October 7, 2013 – WorkCompWire

By David A. Donn, President, David Donn Consulting, Inc.

Wouldn’t it be wonderful to be in the business of manufacturing a commodity that everyone needs, few understand and most leave up to third parties to supply? Oh, and charge fees that would make Wall Street envious. Welcome to the world of workers’ compensation medical bill review circa 2013.

Now let me point out there’s nothing wrong with manufacturing a commodity and pricing it as something else. I’d say it’s downright brilliant as long as you’re being transparent to your client and they understand what’s being provided and specifically how you’re billing for it (with examples of all the relevant billing scenarios). The problem is it’s not transparent. While it’s fair to say some bill review companies are more transparent than others, for the most part the industry is opaque and not desirous of being less so. Why would they want to reveal all their inner workings when a) they don’t have to and b) it would cost them money to do so.

Let me explain. Bill review companies (not all of them but enough of them) create an assembly line process whereby a coder or bill reviewer inputs anywhere from 75 to 150 bills a day. The bill review software automatically applies state fee schedules, and in a handful of states, usual and customary. If a bill is part of any one of a number of PPOs that the bill review company uses their software (or the PPO itself) will apply the discount. I’d say anywhere from 0 to 15% of the bills get “pended” or redirected for more in-depth review because the bill has a higher level procedural or CPT code. Where does the process get commoditized? Well, the greater the number of bills input by the coder, the greater the commoditization. The lower the number of bills processed by the software and the greater usage of specialists, the more specialized the product. The same can be said of the time spent to review the bill. The greater the time the bill reviewer spends in reading the medical reports and supporting documentation to assess whether the code is billed properly, the higher the level of customization. We always look for a number of about 30-40% of the bills being reviewed for what we call “level of service” analysis or the determination of whether or not a lower code should have been used and therefore a lower reimbursement recommended. A significant source of your bill review savings should come from “right coding” the bill as opposed to simply “applying” fee schedule and PPO. The reason bill review companies shy away from this process is because it takes time and time is money and money is profit. More time spent, less money made and the calculus is that simple. It’s very analogous to the claim administration tug of war where your outcomes improve with reduced examiner case loads and more time spent on each file.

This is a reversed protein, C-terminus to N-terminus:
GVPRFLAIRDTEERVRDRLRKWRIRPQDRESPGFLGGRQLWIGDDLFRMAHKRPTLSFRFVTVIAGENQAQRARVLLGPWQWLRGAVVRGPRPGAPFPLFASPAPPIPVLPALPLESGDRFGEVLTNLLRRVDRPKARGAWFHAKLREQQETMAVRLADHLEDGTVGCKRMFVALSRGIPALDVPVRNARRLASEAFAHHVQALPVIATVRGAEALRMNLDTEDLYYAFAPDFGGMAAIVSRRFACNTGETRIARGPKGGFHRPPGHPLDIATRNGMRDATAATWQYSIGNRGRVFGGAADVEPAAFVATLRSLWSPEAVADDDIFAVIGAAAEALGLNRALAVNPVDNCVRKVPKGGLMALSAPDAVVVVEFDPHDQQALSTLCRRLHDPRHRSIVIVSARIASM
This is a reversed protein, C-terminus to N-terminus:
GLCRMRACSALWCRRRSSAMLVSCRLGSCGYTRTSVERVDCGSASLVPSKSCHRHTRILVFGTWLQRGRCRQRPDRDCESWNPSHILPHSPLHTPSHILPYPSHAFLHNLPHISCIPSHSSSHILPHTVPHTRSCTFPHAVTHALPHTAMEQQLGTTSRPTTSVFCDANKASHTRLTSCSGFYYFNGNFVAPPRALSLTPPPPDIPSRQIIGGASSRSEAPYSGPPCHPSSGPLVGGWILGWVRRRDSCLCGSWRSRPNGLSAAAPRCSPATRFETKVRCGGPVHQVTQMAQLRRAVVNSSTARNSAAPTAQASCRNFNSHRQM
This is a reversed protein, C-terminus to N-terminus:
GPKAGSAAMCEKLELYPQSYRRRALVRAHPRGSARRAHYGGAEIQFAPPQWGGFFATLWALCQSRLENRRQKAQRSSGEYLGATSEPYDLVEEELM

You the employer are looking for the optimal bill review savings levels, meaning highest number with the greatest accuracy. Optimal savings creates a lower paid medical and suboptimal savings a greater paid medical. For a medium size employer, one savings point could generally be worth $100,000 a year. Usually though the spread between an optimal program and merely a good program is 4-5 points, or $400,000 to $500,000 for a medium size employer.

Now if you’re the one getting one of those suboptimal programs you’re not feeling too good. The problem is most folks don’t know where their optimal number should be and most critically, bill review companies don’t make it easy for you to figure it out because they all report savings differently.

That’s bad enough right, losing as much as 5 points or more or as much as $500,000 or more a year on your bill review program. That’s not a club you want to belong to. But here’s where it really gets interesting. How about paying luxury brand prices for that commoditized product. What do I mean? The fees in your contract are most likely not what you expect them to be. There’s a lot of wiggle room in how your fees can be applied and usually the language is sort of vague and designed to be. So where you think you might have negotiated a great per bill rate and a great PPO access fee rate, the real game is played behind the scenes. Unbeknownst to you, fee schedule savings might be dumped in the higher-priced PPO category, or in another higher-priced category called “nurse review” or some other name that’s given to their product that does a higher level review of codes. In such cases you should be charged at your per bill rates but instead get charged at some much higher rate. Your per bill rate and your PPO rate therefore are “teaser rates” designed to draw you in while your true cost is inflated. How do you know whether this is happening on your program? Simply divide your total fees for the year by the number of bills reviewed. If that number is much more than $11-$14 dollars per bill, you’re likely overpaying and something is amiss.

For the same reason you review the pricing of your claims program to make sure fees for medical-only claims are not being charged indemnity prices and therefore being miscategorized, you need to review your bill review program for the same.

Now as far as the margins generated for this commodity product sold at specialized prices – try margins from 50% to 500% plus. Compared to claims margins of say 8% to 15%, that’s a great business to be in.